E. Böker / CC BY 4.0

Ethical Aspects in Research Data Management

Dealing Responsibly with Research Data

Researchers are expected to deal responsibly with the freedom of science that applies in the EU, because misuse of research, unethical use of research results or use of data without consent can - sometimes even unintentionally - result in considerable harm to people, animals and our world. Therefore, there are ethical and legal rules that must be adhered to in research data management (RDM). Generally, the guiding principle in RDM is “as open as possible, as closed as necessary”.

Ethical Principles in the Research Data Life Cycle

Ethical obligations exist not only at the beginning of a project, but affect the entire life cycle of research data. At the planning stage of the research project, it is important to consider whether an ethics review or statement is needed from the ethics committee of one's own research institution (or from other bodies). In principle, this is the case if physical and psychological interventions are carried out on human beings, i.e. if health, human dignity or the personal rights of individuals are affected. The exact requirements are to be obtained at your research institution, from research partner institutions or foreign countries where the research is carried out as soon as possible.

Ethical guidelines must also be adhered to in the course of data collection, processing, storage, archiving and subsequent use of data, in order to protect the subjects of research on the one hand and the researchers on the other. In addition, misuse of the data must be prevented. When sharing and publishing research data, one should ensure that data protection and ethical as well as legal considerations are taken into account. In particular, one should find out what damage or danger could result from potential data misuse. If particularly sensitive data (e.g. health data, information on religion or sexual orientation) is to be archived, third parties may only be granted access to it under high security conditions. Anonymization of personal data may be required before publication. It should be noted that in the case of sensitive data, the vote of the ethics committee is not the only decisive factor. In addition, the stricter rules on the admissibility of processing under data protection law (Art. 9 of the GDPR) must be adhered to, for example with regard to the storage and deletion of research data.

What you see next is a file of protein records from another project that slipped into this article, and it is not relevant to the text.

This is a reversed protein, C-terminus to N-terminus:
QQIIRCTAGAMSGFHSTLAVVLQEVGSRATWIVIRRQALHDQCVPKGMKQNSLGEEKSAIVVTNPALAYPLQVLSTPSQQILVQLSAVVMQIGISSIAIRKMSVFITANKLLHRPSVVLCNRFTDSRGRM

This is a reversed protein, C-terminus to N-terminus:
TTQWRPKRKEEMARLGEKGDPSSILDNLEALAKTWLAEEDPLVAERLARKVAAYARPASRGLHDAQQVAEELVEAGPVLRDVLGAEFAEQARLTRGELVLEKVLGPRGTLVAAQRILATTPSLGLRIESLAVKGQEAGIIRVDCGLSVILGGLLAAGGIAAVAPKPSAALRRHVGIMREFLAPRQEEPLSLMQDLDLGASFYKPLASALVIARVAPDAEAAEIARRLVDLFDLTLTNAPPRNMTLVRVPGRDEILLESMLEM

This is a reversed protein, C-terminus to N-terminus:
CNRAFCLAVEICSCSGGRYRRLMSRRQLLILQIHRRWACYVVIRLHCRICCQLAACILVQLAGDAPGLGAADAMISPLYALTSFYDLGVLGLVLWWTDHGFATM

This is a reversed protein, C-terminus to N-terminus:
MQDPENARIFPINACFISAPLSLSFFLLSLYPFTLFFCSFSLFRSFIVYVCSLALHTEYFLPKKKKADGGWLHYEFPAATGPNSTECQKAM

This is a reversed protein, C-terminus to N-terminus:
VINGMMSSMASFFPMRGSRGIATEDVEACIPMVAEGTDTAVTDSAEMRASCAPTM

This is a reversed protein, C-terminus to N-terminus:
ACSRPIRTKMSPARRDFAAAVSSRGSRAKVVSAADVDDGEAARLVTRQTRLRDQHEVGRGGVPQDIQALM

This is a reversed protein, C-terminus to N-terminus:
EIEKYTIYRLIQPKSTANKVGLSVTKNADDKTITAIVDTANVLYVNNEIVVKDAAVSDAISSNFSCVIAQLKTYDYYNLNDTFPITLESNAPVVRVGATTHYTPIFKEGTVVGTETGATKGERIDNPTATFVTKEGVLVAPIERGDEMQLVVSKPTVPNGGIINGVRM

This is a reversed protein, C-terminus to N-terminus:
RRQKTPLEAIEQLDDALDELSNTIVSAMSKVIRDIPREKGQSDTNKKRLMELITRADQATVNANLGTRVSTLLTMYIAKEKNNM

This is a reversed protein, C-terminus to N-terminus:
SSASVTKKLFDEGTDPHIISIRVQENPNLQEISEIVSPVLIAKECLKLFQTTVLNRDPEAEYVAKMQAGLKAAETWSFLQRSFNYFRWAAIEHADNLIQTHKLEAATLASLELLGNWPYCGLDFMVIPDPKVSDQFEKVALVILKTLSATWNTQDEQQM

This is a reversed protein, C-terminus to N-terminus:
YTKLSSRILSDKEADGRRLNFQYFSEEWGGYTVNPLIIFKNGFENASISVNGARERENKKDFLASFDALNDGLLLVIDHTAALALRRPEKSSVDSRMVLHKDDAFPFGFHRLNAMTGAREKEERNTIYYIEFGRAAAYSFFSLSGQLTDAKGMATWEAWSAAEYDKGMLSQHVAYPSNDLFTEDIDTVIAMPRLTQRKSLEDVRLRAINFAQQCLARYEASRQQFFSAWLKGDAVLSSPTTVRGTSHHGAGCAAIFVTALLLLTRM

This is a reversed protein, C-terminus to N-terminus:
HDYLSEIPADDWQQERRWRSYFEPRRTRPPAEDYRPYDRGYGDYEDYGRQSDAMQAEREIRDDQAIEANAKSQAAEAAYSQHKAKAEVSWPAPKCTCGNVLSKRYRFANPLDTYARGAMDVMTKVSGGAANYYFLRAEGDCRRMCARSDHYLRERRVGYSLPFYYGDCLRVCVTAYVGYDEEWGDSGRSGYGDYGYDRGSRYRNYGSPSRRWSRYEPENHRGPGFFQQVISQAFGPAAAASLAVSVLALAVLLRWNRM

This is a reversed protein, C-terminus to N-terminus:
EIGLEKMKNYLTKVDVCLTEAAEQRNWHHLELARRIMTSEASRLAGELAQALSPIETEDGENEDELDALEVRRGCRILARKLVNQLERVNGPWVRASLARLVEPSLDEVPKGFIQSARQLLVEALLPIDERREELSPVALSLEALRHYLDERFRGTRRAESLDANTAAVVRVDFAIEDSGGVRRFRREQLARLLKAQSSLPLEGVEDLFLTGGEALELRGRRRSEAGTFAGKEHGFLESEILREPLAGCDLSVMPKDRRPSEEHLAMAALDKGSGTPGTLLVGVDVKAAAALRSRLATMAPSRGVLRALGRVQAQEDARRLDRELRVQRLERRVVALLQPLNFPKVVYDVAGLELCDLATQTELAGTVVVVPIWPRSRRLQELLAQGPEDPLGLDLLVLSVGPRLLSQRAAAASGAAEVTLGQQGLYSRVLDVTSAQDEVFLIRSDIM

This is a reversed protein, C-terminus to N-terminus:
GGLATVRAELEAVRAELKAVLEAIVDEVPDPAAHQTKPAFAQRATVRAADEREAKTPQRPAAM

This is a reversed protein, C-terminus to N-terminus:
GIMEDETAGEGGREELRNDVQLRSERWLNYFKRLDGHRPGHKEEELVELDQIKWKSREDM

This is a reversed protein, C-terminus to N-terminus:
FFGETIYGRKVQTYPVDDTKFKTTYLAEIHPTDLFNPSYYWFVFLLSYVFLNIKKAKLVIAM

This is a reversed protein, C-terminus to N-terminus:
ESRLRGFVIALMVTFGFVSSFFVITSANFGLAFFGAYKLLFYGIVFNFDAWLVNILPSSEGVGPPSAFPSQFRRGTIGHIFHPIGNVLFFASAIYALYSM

What Ethical Risks may be Present in Research Projects?

You usually have to provide information on ethical aspects in these types of research:

  • Studies or research on and with people (surveys, studies, invasive and non-invasive medical research etc.).
  • Studies, projects, research that collect and archive personal data
  • Research that involves taking samples such as tissue from human subjects. Also, research on human stem cells (even if they are not extracted).
  • Animal experimentation
  • Research relevant to the environment
  • Exchange of knowledge and technology with third countries
  • Safety-relevant research (dual use), where there is potential for misuse of the research results or where there is otherwise a particular risk potential, e.g. accidents.

Furthermore, it should be noted that new fields of research are emerging that have not previously been addressed by common ethical questions. In such cases, it is important that grant applicants carefully consider which ethical aspects must be taken into account and how they will deal with them.

Ethical Considerations and Law

In many cases, law regulates the handling of research data. When this is not the case, ethical considerations should be taken into account under certain circumstances. This is the case, for example, with anonymous surveys. Here, data it is not subject to the strict regulations of data protection law as is the case with personal data. A second example is the handling of data from dead persons - here; in addition, ethical considerations should always be taken into account.

Further Information

The research divisions at research institutions usually provide advice and support on the processes involved in applying for and managing funding. It may be a good idea to contact the ethics committee directly.

In addition, at your institution you may obtain information on ethical issues from the following departments (they may have different names at your institution):

  • Initial enquiries: Research data specialists in the library or the computer centre.
  • General legal questions: Legal department
  • Voting on research with and on humans: Ethics Committee
  • Animal research: Animal Welfare Representative
  • Safety and health checks: Departments for occupational safety, health or environmental protection
  • Ethical regulations in research and data management: Ethics Committee
  • Data storage, archiving: Library and computer centre